Actress and director Angelina Jolie has experienced a great amount of support around her decision to have a double mastectomy to prevent her 87% chance of developing breast cancer. Jolie’s mother died at the age of 56 after fighting breast cancer for 10 years. Jolie, age 37, possesses the BRCA-1 (breast cancer) gene and her doctors estimated that she had an 87% chance of developing breast cancer and a 50% chance of developing ovarian cancer.
On April 27, Jolie finished the 3-months of medical procedures including a double mastectomy and reconstructive surgery with implants. Jolie did not want to risk being taken from her beloved children early in her life. Jolie’s partner, Brad Pitt, has been supportive and stayed by Jolie’s side every step of the way.
In an opinion article written for the New York Times, Jolie says that she hopes her story can affect woman around the globe; she says many women do not know they are living under the shadow of cancer and urges them to get the proper screenings and tests to find out about their risks. This was a big step for Jolie who usually keeps her life very private; Jolie admits that her decision to have both breasts removed was deeply personal, but she is proud of her decision.
Jolie’s story is a true testament to being brave in the face of cancer and to the importance of knowing your risks so you can take the proper precautions. A lot of cancers, if found early, have a much higher survival rate than if it not caught early. Cancer prevention ranges from living a healthy lifestyle, to knowing family history, and getting the proper tests and screenings to find out if you are at a high risk.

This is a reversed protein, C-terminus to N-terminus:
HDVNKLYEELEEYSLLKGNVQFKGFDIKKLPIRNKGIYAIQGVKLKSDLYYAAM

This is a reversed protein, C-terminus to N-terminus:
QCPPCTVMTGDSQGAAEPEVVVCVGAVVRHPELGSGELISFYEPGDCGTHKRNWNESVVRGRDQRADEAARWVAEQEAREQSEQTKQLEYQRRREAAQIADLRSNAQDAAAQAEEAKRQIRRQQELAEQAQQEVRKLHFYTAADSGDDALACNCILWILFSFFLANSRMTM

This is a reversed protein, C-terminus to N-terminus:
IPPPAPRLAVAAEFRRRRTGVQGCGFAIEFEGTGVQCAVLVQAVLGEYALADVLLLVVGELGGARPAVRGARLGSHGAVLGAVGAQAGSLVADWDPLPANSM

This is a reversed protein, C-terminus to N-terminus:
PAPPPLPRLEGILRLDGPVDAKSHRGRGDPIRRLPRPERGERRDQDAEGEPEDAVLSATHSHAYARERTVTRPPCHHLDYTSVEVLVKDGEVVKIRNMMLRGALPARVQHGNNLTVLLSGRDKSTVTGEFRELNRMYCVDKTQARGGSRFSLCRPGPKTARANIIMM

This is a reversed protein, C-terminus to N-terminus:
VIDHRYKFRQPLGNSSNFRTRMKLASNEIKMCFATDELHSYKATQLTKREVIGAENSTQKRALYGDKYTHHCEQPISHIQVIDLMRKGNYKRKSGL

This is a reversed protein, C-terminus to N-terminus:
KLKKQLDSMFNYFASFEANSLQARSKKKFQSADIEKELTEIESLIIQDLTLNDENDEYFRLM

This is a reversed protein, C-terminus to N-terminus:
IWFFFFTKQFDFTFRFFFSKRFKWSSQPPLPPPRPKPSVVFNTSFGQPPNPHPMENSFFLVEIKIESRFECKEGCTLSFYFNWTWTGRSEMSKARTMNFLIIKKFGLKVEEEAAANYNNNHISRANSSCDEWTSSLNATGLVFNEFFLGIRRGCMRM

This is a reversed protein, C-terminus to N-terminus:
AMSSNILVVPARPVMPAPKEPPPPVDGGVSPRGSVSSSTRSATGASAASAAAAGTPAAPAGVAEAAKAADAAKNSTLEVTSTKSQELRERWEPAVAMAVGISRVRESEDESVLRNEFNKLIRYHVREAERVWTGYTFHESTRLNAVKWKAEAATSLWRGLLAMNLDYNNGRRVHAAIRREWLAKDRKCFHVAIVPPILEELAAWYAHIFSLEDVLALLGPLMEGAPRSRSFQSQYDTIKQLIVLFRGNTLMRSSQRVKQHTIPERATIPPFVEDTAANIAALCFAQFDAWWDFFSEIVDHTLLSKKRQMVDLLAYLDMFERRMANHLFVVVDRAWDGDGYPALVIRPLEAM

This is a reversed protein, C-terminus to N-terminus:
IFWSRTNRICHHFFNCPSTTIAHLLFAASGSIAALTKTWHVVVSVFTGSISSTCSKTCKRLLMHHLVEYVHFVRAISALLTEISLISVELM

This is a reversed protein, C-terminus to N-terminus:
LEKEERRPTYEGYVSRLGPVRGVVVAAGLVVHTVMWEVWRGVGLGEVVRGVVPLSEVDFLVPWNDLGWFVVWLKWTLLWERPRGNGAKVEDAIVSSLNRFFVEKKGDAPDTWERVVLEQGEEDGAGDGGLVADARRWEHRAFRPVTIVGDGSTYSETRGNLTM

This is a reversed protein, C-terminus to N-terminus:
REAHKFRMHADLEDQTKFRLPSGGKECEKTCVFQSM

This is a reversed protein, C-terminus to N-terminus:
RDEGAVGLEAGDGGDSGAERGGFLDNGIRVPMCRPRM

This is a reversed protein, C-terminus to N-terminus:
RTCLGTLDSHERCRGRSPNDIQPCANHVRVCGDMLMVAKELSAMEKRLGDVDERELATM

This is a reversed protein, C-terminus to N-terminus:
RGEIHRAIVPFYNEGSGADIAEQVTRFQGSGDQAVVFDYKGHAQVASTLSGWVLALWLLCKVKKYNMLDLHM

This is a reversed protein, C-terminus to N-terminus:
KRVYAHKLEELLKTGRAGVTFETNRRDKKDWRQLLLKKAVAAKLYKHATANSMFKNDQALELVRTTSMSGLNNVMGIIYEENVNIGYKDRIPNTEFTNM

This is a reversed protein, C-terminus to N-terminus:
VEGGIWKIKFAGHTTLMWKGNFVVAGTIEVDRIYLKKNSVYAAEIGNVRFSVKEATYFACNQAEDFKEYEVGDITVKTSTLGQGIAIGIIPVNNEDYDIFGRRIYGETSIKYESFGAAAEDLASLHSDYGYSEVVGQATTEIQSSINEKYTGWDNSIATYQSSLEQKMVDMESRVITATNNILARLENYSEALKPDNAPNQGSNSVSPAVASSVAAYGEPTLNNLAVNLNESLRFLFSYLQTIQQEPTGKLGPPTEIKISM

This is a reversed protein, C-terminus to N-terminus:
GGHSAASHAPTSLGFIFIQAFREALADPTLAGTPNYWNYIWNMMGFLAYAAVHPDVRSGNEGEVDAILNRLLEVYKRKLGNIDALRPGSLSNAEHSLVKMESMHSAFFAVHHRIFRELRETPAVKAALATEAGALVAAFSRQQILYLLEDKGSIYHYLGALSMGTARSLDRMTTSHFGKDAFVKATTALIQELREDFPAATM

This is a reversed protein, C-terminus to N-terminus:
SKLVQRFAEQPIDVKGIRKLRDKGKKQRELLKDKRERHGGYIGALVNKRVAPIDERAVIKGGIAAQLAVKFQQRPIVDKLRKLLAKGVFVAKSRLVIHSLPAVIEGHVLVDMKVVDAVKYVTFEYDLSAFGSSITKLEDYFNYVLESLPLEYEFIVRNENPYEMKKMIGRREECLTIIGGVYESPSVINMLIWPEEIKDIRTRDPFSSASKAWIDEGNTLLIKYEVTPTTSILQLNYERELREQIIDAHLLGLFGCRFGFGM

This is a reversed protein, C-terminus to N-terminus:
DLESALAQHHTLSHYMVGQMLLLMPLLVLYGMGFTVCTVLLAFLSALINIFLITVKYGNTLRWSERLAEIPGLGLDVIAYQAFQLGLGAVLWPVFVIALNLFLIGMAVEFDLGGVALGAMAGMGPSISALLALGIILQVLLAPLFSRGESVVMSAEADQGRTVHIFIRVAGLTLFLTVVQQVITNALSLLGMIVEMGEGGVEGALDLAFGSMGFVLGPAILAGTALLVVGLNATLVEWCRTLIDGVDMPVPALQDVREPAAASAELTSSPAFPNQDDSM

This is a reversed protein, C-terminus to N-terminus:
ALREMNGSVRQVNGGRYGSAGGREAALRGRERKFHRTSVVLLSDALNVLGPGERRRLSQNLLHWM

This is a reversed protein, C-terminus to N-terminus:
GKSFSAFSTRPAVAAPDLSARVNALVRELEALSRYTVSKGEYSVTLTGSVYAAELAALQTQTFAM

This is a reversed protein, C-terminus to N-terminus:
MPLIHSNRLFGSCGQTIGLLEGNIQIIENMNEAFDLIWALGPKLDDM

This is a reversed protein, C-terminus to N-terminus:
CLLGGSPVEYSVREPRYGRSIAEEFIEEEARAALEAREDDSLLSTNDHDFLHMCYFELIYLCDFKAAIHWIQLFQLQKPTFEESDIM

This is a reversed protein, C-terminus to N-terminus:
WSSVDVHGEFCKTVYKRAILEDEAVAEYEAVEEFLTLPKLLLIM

The American Cancer Society recommends these early screening guidelines for most adults:
- Yearly mammograms for women starting at the age of 40
- Women with a family history of breast cancer can talk to their doctor about early screening options
- Starting at age 50, both men and women should begin early screening tests for colorectal cancer and polyps
- Testing should begin at age 21
- Women between the ages of 21 and 29 should have a Pap test every 3 years
- Women between the ages of 30 and 65 should have a Pap test and HPV test every 5 years
Endometrial (uterine) Cancer
- Women should be informed about the risks and symptoms of endometrial cancer around the time of menopause
- Some women with a family history of endometrial cancer should talk to their doctor about a yearly endometrial biopsy
- There are no early screening guidelines for lung cancer. However, if you are at a high risk of lung cancer due to cigarette smoking then you might be a candidate for screening and should talk to your doctor
- Starting at the age of 50 men should talk to their doctor about screening options
If you have a family history of cancer consult your doctor about your early detection options.
Stay Healthy Tips
The American Cancer Society recommends these tips to living a healthy lifestyle that is conducive to cancer prevention.
- Stay away from tobacco
- Maintain a healthy weight
- Exercise regularly
- Eat healthy including plenty of fruits and vegetables
- Limit alcohol consumption
- Protect your skin
- Know yourself, family history, and risks. This includes doing regular skin checks for signs of skin cancer.
- Go to regular doctor check-ups and follow the guidelines for cancer screening tests
Are you aware of your family history and risks of cancer? If not, make sure you find out so that you can take the proper steps to finding cancer early. Preventive surgery is not for everyone, but it is important to know your options. Please share your story on how you have worked to prevent cancer or prevent cancer from recurring; cancer fighters and survivors, like Jolie, have inspiring stories to share.